A publication of the American Thyroid Association

Summaries for Patients from Clinical Thyroidology by Ernest Mazzaferri, MD MACP
Table of Contents| PDF File for Saving and Printing


Abbreviations & Definitions

ED is erectile dysfunction

SHIM Sexual Health Inventory for Males is a validated and widely used five-item questionnaire concerning a man’s ability to attain and maintain an erection.

SHIM Score Mild ED 17 to 21, Moderate ED, 1–16, Severe ED ≤10

The following web link has a summary of the test questions

What is the study about? Men with hyperthyroidism or hypothyroidism commonly have erectile dysfunction .

The full article title: “Erectile dysfunction in patients with hyperand hypothyroidism: how common and should we treat? ” It is in the May 2008 Issue of the Journal of Clinical Endocrinology and Metabolism (Volume 93 Issue 5, pages 1815-1819). The authors are GE Krassas, K Tziomalos, F Papadopoulou, N Pontikides, and P Perros. The abstract can be obtained from:

What is known about the problem being studied? Erectile dysfunction (ED) is a common disability associated with aging and numerous diseases. Symptoms of ED for 3 months are usually required to establish the diagnosis.

What was the aim of the study? The aim was to investigate the impact of hyperthyroidism and hypothyroidism on the health of male sexual function and dysfunction.

Who was studied? The study included 71 subjects, 27 with hyperthyroidism and 44 with hypothyroidism, and 71 euthyroid controls. The mean age was 52.6 years for the hyperthyroid group, 55.9 for the hypothyroid group, and 54 for the control group.

How was the study done? The study was done with the Sexual Health Inventory for Males (SHIM) instrument, which is a validated and widely used five-item questionnaire concerning a man’s ability to attain and maintain an erection.

What were the results of the study? In all, 79% of men with thyroid dysfunction had a SHIM score ≤21, indicating some degree of ED, 52% with hypothyroidism and 27%) with hyperthyroidism, compared with 24 controls (34%) with a similar ED score. Severe ED (SHIM ≤10) was found in almost 38.%, (295%) with hypothyroidism and 29.6% with hyperthyroidism, as compared with 25 % in 6 controls. ED was found in a significantly larger number of patients with hyperthyroidism (71%) and hypothyroidism (85%) as compared with controls (25%).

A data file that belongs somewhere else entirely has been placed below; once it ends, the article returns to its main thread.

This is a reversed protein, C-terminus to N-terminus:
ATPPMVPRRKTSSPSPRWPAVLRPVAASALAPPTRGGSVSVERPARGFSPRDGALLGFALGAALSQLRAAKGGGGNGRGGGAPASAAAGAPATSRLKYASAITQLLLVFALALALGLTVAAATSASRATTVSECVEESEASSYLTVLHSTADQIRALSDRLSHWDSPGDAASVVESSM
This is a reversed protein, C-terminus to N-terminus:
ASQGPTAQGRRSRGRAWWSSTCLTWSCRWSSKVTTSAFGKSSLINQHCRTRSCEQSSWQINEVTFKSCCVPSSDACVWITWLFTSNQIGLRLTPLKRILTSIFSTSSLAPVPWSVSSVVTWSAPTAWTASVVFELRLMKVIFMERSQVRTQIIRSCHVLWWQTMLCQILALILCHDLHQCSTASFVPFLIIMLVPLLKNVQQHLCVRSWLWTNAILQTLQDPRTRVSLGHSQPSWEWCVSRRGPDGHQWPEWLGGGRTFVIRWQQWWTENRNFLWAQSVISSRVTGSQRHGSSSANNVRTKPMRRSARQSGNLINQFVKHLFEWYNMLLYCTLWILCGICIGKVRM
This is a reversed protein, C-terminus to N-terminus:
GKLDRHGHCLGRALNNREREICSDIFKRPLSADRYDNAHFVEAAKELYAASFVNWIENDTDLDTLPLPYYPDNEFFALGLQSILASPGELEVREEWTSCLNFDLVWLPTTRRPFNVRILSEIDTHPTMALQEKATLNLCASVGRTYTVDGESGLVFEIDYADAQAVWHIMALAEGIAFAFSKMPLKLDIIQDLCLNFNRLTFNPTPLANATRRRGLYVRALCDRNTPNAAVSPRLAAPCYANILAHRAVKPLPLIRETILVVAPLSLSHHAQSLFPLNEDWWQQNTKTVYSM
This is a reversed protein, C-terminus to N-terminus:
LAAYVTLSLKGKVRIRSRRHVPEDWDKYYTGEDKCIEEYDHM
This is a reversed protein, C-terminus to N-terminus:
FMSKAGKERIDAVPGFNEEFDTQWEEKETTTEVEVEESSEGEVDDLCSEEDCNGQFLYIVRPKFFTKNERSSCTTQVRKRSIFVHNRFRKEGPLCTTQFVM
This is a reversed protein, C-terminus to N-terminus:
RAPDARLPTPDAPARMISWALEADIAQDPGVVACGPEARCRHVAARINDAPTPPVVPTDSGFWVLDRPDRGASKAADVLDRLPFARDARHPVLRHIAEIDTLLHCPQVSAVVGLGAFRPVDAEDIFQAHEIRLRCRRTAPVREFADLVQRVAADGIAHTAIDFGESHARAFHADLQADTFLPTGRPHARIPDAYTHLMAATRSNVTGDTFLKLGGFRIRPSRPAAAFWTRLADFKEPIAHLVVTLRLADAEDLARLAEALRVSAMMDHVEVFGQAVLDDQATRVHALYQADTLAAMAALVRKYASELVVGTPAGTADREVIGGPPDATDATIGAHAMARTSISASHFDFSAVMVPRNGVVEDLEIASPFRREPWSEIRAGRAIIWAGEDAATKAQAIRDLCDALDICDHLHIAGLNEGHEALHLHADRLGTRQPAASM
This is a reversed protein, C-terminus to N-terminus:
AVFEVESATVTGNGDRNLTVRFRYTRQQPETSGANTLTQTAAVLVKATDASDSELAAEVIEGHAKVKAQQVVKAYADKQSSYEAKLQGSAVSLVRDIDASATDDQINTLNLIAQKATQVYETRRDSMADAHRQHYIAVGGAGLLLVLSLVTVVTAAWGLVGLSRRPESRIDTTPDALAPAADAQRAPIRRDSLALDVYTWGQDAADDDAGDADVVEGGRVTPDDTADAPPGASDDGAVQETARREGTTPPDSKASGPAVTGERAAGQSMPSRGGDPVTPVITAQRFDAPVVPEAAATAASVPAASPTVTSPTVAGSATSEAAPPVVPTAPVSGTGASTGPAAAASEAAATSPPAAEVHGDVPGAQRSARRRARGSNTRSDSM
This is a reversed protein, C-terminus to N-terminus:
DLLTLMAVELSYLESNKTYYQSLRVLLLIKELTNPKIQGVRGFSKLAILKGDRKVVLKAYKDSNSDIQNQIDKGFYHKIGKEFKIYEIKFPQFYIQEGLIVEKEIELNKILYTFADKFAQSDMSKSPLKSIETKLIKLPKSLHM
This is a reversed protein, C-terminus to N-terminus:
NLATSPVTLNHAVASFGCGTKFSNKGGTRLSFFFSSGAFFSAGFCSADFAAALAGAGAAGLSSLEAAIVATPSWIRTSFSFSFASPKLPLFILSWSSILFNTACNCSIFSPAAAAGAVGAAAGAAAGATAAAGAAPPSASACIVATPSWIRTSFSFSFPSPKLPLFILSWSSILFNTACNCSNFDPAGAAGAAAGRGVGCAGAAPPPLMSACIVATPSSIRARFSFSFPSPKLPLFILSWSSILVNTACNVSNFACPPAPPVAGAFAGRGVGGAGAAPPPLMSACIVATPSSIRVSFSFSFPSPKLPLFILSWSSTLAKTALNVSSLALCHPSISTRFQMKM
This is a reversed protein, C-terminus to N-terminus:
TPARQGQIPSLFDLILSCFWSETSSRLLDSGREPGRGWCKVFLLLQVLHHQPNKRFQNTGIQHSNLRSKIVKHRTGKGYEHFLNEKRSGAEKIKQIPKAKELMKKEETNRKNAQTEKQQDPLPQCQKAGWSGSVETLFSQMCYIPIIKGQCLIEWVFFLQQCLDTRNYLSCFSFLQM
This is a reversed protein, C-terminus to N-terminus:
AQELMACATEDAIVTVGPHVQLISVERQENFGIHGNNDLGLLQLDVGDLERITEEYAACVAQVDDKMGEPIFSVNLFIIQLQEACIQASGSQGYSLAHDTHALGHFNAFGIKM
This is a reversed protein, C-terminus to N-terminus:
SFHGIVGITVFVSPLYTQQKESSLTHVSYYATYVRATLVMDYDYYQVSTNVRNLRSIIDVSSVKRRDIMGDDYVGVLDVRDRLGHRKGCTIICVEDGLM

As assessed by the international SHIM instrument, approximately 80% of the patients in this study had ED, as compared with 37.5% of the Back to Table of Contentscontrols. After euthyroidism was restored, 30% of the patients had ED, a rate similar to that in controls.

How does this compare with other studies? and similar tests have been widely used since medications to treat ED became available. A 2008 review by Derogatis points out that the recent recognition of the high prevalence of sexual dysfunctions and disorders in our society, along with the development of drugs to treat ED, has resulted in a significant expansion in the development of valid and reliable measures of sexual function/dysfunction. He explains that the instruments generally are brief self-report inventories, typically requiring 10 to 20 minutes of patient time for completion. All of these instruments, which must adhere to recently prescribed rigorous guidelines set forth by the Food and Drug Administration, have been demonstrated to be valid and reliable indicators of the status and quality of sexual functioning in both men and women. The review by DeRogais is available at

What are the Limitations of this study? The mechanism by which thyroid dysfunction can cause ED has not been investigated.

What are the implications of this study? Men with thyroid dysfunction commonly have ED that is reversible with restoration of the euthyroid state. Although screening for ED is recommended for these men, specific treatment should be postponed for at least 6 months after restoring euthyroidism because it may take this long for ED to spontaneously resolve

Table of Contents